It won’t be long before many fishers in the West Coast Bioregion start to turn their minds to catching a dhuie or pinkie for a traditional West Aussie Christmas seafood feed, with the re-opening of the west coast demersal fishery on the 16 December.
These iconic species form a quintessential part of the WA fishing experience — those who chase dhuies, pinkies and baldies contribute in no small way to the $2.4 billion recreational fishers inject into the WA economy every year.
“It is timely that the Department of Primary Industries and Regional Development (DPIRD) yesterday released the latest west coast demersal scalefish stock assessment,” Recfishwest CEO Dr Andrew Rowland said.
“As you might expect, the 150-page stock assessment document produced by DPIRD’s fishery scientists isn’t exactly light reading, it’s a long and complex assessment.”
DPIRD has put together a West Coast Demersal Scalefish Resource – Fisheries Science Update providing a summary of the stock assessment.
Download the West Coast Demersal Scalefish Resource – Fisheries Science Update here
Below is the ‘guts’ of the science and the current situation as we understand it. At the halfway point of the 20-year recovery plan:
- The decline of demersal fish stocks in the West Coast Bioregion has been halted and fish stocks are showing signs of recovery which is great news;
- Combined catches for dhufish and snapper are below the Total Allowable Catch for this fishery;
- Unfortunately, it seems recovery is not happening fast enough to meet the 2030 recovery timeframe;
- The stock assessment suggests that the initial catch reductions introduced for the rec and commercial sectors 10 years ago may not have been enough;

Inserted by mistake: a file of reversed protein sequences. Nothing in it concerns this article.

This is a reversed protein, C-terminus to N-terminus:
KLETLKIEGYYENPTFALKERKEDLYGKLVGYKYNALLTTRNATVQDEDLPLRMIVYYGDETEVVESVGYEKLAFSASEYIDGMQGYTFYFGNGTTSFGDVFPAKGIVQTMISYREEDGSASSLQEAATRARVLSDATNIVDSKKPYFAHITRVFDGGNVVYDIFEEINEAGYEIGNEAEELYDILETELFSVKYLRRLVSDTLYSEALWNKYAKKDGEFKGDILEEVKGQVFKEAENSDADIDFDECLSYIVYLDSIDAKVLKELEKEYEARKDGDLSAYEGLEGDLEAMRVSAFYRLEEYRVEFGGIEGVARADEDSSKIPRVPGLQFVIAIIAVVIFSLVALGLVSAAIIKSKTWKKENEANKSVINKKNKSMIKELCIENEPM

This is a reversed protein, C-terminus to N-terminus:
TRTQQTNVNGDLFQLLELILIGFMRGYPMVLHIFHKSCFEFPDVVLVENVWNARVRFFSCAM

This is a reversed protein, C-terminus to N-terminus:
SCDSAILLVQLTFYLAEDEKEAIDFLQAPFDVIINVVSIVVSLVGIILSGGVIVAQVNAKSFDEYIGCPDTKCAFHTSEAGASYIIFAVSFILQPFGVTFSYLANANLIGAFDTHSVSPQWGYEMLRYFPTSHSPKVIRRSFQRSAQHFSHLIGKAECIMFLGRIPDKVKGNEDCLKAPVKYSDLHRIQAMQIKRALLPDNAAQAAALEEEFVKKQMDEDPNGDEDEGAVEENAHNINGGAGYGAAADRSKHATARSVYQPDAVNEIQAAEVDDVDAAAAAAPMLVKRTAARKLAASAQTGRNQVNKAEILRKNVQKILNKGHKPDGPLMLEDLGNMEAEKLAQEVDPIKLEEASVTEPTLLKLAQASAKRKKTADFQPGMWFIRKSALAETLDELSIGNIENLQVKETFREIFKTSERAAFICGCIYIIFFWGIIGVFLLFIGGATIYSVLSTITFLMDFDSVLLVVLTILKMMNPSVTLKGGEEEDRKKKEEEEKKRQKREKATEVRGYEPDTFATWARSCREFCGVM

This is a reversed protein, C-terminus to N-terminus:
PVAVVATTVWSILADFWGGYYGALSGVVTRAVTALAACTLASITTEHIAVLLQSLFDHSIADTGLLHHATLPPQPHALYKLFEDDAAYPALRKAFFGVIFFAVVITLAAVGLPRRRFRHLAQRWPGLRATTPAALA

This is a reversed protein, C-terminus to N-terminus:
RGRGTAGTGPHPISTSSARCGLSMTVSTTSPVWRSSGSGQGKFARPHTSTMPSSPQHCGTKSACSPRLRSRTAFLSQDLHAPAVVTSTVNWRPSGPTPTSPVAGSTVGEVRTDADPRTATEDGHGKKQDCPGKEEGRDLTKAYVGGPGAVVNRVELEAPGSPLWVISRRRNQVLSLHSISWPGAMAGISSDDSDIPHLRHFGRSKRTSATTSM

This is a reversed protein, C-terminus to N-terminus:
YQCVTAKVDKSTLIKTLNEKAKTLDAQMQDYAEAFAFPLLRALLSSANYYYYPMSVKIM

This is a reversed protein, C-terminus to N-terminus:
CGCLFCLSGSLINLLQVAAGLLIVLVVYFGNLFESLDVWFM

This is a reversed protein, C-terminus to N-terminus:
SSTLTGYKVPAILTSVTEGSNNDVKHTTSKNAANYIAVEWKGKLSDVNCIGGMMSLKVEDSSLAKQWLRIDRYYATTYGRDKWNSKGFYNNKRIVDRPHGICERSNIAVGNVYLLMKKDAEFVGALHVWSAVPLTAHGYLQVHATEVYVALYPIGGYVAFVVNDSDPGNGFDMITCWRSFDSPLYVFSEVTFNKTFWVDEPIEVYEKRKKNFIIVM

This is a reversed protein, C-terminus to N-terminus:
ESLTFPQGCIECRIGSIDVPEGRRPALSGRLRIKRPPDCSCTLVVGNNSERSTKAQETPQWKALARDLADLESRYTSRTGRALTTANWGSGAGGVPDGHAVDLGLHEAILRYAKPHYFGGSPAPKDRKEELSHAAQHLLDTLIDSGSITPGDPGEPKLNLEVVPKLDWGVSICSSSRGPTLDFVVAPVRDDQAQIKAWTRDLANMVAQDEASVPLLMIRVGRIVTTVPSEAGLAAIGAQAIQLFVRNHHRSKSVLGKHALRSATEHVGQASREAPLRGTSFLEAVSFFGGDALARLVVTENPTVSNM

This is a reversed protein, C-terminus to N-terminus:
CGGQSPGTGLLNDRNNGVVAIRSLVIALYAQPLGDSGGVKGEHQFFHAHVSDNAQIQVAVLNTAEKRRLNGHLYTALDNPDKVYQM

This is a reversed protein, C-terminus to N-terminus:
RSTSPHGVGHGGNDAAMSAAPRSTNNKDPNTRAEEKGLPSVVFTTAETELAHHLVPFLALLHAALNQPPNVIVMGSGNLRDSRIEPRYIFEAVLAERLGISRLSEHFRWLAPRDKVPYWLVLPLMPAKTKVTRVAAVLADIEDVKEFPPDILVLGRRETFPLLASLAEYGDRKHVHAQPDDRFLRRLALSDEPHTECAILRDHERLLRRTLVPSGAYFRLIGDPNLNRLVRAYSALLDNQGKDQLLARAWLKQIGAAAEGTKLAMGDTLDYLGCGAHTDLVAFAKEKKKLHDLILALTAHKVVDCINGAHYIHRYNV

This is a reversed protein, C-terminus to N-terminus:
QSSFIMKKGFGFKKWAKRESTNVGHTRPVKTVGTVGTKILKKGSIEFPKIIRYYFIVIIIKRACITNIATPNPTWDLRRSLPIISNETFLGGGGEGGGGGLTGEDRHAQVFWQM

- The report details the science and there are currently no plans for any changes to fishing rules or regulations; and,
- The stock assessment does not account for recent management changes such as the State-wide “trip limit” and the expansion of the pink snapper spawning closure.
So what happens next?
DPIRD is forming a stakeholder-based reference group including Recfishwest, the Western Australian Fishing Industry Council (WAFIC) and Marine Tourism WA representing the charter sector.
This group has been invited to a briefing by DPIRD scientists on the stock assessment today (Friday, 18 November).
The reference group will be given the task in the coming weeks of reviewing this stock assessment against the ecological objectives in the West Coast Demersal Scalefish Harvest Strategy to ensure the recovery target is achieved on time.
WATCH: Recfishers supported measures introduced two years ago to extend the annual pink snapper closure in Cockburn Sound to give more protection to spawning fish like these:
The fish must come first
“The vast majority of fishers care passionately about these special fish and will agree, the sustainability of the fish must always come first,” Dr Rowland said.
“Recfishwest will be playing our part in ensuring this is the fundamental consideration when reviewing the stock assessment.
“It’s in everyone’s interest to ensure the stock recovery happens within the timeframe of the original recovery plan by 2030.
“Like others, I’ve heard rumours swirling around recently of a five-month demersal closure being introduced — we have been reassured by DPIRD there is no substance in this and it has never been raised with Recfishwest.
“We have been reassured by the Department that no management changes will be recommended to the Fisheries Minister and implemented without community consultation first.
“This will not take place until later next year and rest-assured we will ensure this is a transparent process by keeping you up to speed with developments every step of the way.”